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Abstracts

Life Extension Magazine June 2011
Abstracts

Skin aging

Influence of facial skin attributes on the perceived age of Caucasian women.

BACKGROUND AND OBJECTIVE: The facial appearance of a person does not always reflect the chronological age; some people look younger or older than they really are. Many studies have described the changes in skin properties (colour, wrinkles, sagging, micro relief, etc.) with age, but few of them have analysed their influence on the perceived age. The primary objective of this study was to assess the contribution of individual skin attributes of the face on the perceived age of Caucasian women. Secondary objectives were to assess the influence of age and gender of graders with regard to the age perception. SUBJECTS AND METHOD: A random sample of 173 subjects of 20 to 74 years of age was taken from a database of more than 5,000 healthy Caucasian women. A trained grader performed visual assessment of facial skin attributes (using a visual analogue scale), and a front face photograph was taken from each subject. Photographs were shown to 48 graders (20 men and 28 women, aged 22-64 years) who were asked to estimate the age of the subjects. Graders were classified as young (less than 35 years), middle age (35-50 years) and seniors (older than 50 years). Partial Least Square regression models were built to predict the chronological and the perceived age from the measured facial individual attributes. The contribution of each attribute within the regression model enabled to measure the relevance of this attribute with regards to age prediction. RESULTS: The eye area and the skin colour uniformity were the main attributes related to perceived age. For age prediction, older graders’ estimations were more driven by lips border definition shape and eyes opening, whereas younger graders’ (older than 50 years) estimations were more driven by dark circles, nasolabial fold and brown spots. There were statistically significant differences in graders’ age perception between gender and among age ranges. Our findings suggest that female graders are more accurate than male, and younger graders (under 35 years) are more accurate than older (over 50 years) to predict Caucasian women age from facial photographs. CONCLUSIONS: Different skin attributes influence the estimation of age. These attributes have a different weight in the evaluation of the perceived age, depending on the age and of the observer. The most important attributes to estimate age are eyes, lips and skin colour uniformity.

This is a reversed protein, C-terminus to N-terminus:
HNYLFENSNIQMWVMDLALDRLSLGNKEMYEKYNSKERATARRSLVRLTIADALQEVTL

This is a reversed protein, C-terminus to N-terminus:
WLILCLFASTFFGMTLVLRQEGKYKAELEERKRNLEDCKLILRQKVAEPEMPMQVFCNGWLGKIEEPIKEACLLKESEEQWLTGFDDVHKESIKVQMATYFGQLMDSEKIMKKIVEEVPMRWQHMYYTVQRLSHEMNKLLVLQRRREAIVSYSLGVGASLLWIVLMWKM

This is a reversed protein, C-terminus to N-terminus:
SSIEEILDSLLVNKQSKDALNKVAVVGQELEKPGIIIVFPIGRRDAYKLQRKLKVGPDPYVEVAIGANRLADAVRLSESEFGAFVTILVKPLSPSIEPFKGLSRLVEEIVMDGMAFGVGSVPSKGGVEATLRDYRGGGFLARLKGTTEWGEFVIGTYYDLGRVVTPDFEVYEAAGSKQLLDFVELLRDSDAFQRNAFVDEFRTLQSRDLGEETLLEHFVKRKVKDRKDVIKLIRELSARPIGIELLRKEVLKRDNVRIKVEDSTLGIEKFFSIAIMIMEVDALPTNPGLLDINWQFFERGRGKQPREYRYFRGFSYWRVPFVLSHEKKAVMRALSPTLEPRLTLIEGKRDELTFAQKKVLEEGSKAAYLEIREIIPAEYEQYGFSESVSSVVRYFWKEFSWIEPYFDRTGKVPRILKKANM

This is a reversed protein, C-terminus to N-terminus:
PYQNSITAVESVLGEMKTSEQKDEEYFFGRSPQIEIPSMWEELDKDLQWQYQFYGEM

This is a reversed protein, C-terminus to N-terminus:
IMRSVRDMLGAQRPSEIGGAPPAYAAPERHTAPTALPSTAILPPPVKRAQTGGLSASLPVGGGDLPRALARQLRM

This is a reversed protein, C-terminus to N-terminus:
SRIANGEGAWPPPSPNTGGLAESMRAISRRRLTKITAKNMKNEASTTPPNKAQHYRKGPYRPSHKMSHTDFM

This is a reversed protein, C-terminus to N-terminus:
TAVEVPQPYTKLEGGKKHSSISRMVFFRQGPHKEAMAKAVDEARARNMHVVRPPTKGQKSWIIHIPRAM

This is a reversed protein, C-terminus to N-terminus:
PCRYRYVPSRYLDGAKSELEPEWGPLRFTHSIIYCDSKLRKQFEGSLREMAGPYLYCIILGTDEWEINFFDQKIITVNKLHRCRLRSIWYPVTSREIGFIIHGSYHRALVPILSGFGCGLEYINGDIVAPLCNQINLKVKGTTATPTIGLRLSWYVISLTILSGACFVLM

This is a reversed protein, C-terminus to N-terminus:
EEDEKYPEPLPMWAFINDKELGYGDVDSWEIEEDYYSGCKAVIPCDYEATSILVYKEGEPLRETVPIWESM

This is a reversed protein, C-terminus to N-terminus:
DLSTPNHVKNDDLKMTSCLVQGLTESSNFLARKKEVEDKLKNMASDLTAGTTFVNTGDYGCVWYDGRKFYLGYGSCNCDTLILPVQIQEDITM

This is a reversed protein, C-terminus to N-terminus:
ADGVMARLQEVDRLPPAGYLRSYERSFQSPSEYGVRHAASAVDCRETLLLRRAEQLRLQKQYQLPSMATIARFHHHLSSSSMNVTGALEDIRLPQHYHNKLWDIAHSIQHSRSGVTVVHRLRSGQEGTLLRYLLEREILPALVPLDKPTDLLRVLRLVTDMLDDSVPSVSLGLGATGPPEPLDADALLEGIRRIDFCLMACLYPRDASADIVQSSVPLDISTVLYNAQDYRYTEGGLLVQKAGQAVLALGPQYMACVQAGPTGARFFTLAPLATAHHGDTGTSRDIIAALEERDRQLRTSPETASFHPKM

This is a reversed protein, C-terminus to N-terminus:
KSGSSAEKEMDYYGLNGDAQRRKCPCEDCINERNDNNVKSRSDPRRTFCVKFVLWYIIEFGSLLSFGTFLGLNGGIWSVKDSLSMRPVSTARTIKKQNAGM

J Eur Acad Dermatol Venereol. 2008 Aug;22(8):982-91

Overview of current thoughts on facial volume and aging.

Facial aging is a dynamic process involving the aging of soft tissue and bony structures. Much is known in regards to how the face loses volume as the soft tissue structures age. Epidermal thinning and the decrease in collagen cause skin to lose its elasticity. Loss of fat, coupled with gravity and muscle pull, leads to wrinkling and the formation of dynamic lines. The aging process has also been shown to affect the facial bones. Multiple studies suggest that the bony aging of the orbit and midface is a process primarily of contraction and morphologic change. This loss of bony volume and projection may contribute to the aged appearance. In this review, we will demonstrate how specific soft tissue and bony aspects of the face change with age in both genders and what impact these structural changes may have on overall facial aesthetics.

Facial Plast Surg. 2010 Oct;26(5):350-5

Photoprotection beyond ultraviolet radiation—effective sun protection has to include protection against infrared A radiation-induced skin damage.

Solar radiation is well known to damage human skin, for example by causing premature skin ageing (i.e. photoageing). We have recently learned that this damage does not result from ultraviolet (UV) radiation alone, but also from longer wavelengths, in particular near-infrared radiation (IRA radiation, 760-1,440 nm). IRA radiation accounts for more than one third of the solar energy that reaches human skin. While infrared radiation of longer wavelengths (IRB and IRC) does not penetrate deeply into the skin, more than 65% of the shorter wavelength (IRA) reaches the dermis. IRA radiation has been demonstrated to alter the collagen equilibrium of the dermal extracellular matrix in at least two ways: (a) by leading to an increased expression of the collagen-degrading enzyme matrix metalloproteinase 1, and (b) by decreasing the de novo synthesis of the collagen itself. IRA radiation exposure therefore induces similar biological effects to UV radiation, but the underlying mechanisms are substantially different, specifically, the cellular response to IRA irradiation involves the mitochondrial electron transport chain. Effective sun protection requires specific strategies to prevent IRA radiation-induced skin damage.